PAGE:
Hogan has years of experience as a former vice president of student affairs at the University of Northern Iowa as well as a dean of students emeritus at OU.
Nearly three weeks after he began in his role, The Post sat down with Hogan to discuss his previous experiences as an OU administrator, why he came out of retirement and the goals he plans to pursue while the search for a permanent vice president for student affairs continues.
The Post: What experience do you have as a student affairs administrator and OU dean of students?
Hogan: I actually came to OU as a sophomore in 1974. (I) did my bachelor's degree here, and while I was here … I got involved in campus life. The group that’s now University Program Council, (it) was previously Center Program Board; I was involved in that. (I was involved with) our Student Senate, Student Activities Commission, which allocated funds to organizations, (and) I had a job at WOUB and then later at Baker (University) Center. When I finished my degree, which was in radio television communication, I had come to the conclusion that I didn't want to move to New York or L.A. … so I ended up coming back to get a graduate degree, also in communication, and started working in student affairs. I started as a graduate assistant (and) adviser to the Center Program Board, which is now UPC, and then got a job managing retail services in Baker Center. Then (I) became assistant director of Baker Center, then director of Student Activities and (had) a sequence of positions until I left here in 2007 to become the vice president for student affairs at the University of Northern Iowa. At that time, I was dean of students here. I was in that position for about nine years before I left.
TP: Why are you interested in student affairs?
Hogan: There's a couple pieces to it. The first part is: who wouldn't want to work on a college campus with bright, capable college students around you all day long? It's a great environment. The fact is, even though somebody like myself gets a year older every year, students sort of stay the same and keep you invigorated or engaged in life and the life of a campus. Second, (there’s) always great people to work with. The third thing is, when I was graduating from school, I knew I wanted to do something that I thought was important, but I wasn't sure what it was. Then, I found this, and I thought this is really important.
TP: How do you feel about your position as the interim vice president of student affairs?
Hogan: I'm really excited about it. It's a unique and once-in-a-lifetime opportunity to step back into a place that I spent many years in from a different perspective and a different chair and to be able to help out in a time of transition … Transitions always have the potential to be disruptive. I think that the way President Sherman has handled this is really minimizing (that).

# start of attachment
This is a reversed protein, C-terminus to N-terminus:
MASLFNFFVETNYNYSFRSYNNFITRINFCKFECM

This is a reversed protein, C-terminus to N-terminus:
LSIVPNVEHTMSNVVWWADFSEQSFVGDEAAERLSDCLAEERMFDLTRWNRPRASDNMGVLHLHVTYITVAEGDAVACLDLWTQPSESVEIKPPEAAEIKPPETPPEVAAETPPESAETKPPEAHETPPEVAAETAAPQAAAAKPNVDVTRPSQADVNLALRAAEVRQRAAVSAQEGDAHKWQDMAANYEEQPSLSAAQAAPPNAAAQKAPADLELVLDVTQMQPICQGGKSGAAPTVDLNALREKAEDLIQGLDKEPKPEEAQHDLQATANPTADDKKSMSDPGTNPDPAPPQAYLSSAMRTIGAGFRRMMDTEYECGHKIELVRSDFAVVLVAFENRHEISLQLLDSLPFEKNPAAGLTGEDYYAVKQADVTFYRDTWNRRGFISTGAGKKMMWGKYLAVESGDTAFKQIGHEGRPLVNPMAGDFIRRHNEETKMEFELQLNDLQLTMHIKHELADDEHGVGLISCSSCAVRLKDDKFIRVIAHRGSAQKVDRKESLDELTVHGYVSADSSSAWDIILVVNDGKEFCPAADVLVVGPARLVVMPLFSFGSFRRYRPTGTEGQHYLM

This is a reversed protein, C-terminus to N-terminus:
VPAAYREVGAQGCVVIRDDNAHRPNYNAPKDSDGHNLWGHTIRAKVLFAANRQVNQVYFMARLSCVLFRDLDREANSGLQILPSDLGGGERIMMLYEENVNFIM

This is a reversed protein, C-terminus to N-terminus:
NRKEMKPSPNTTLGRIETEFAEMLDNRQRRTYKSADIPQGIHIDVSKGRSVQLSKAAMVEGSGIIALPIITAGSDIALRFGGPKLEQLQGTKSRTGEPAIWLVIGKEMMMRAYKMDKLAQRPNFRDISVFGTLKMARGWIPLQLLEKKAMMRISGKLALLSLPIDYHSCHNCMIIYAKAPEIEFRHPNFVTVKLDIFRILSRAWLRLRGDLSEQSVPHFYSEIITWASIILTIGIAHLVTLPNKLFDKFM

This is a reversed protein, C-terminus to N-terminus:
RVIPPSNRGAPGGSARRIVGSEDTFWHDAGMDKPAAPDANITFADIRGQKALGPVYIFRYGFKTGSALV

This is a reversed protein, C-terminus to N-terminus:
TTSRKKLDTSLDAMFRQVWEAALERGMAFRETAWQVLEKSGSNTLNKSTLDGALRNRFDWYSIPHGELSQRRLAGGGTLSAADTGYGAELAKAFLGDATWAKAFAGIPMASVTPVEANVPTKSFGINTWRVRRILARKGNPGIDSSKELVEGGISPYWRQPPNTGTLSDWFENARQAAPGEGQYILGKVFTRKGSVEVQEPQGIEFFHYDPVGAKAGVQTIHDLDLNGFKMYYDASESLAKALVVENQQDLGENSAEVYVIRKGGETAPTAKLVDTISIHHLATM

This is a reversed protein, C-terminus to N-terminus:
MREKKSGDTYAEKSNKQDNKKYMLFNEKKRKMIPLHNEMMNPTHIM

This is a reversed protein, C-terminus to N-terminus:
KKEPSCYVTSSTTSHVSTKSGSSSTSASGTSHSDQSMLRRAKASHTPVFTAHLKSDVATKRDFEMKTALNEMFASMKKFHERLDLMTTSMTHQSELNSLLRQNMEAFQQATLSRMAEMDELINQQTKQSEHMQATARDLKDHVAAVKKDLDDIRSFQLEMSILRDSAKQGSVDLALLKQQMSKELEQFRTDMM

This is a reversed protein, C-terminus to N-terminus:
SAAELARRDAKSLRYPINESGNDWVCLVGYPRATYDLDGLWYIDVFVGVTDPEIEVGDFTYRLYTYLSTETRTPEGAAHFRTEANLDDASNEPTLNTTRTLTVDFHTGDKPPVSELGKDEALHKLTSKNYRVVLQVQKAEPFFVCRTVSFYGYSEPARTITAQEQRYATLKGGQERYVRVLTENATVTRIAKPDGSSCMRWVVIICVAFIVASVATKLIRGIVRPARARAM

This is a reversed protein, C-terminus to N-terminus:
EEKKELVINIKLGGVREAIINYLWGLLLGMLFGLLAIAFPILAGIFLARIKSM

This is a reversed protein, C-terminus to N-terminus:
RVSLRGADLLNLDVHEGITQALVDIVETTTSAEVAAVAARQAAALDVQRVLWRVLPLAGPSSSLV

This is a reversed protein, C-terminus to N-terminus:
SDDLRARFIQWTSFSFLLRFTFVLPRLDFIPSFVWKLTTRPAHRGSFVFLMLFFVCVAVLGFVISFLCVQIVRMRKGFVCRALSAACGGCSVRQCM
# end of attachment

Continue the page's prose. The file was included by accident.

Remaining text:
TP: What influenced you to come out of retirement and take the position as interim vice president of student affairs?
Hogan: The timing, just by chance, (worked) out. I've been through a lot of transitions in my family with my children getting married and having grandkids, and (I) went through this five-year period (where) that was all I did. The reason, fundamentally, that I did it is, certainly the fact that I was here in Athens, and could just come over and do it without having to move and pack up … made it viable. But I did it because I thought it was important. I have a love for the community and the campus, and when President (Sherman) said he needed some help … I said I’d do it.
TP: What do you plan to accomplish during your time at OU?
Hogan: Three things will be the most significant. One will be to manage this particular transition right now, get myself settled in and handling the things Dr. Hall-Jones had provided leadership on and then to manage the transition at the dean of students office. Second, our attention has to be on the student experience. What's going on for students right now, and what are we doing to make that better? As we continue in this COVID-19 environment, it's challenging for everybody. Keeping our focus on students and their support during COVID-19, as (it) continues, is especially important. We will continue to be creative (in) trying to help students get the most out of the experience. Third thing will be to help the folks at student affairs on planning. Even though some key people have left, it doesn't mean their plans for the future don't need to happen. We want to make sure that as President (Sherman) seeks to hire a permanent vice president for student affairs, we want the place to be ready for that person. We want to have plans in place, and we will have maintained the things we do, but we want new stuff on the horizon.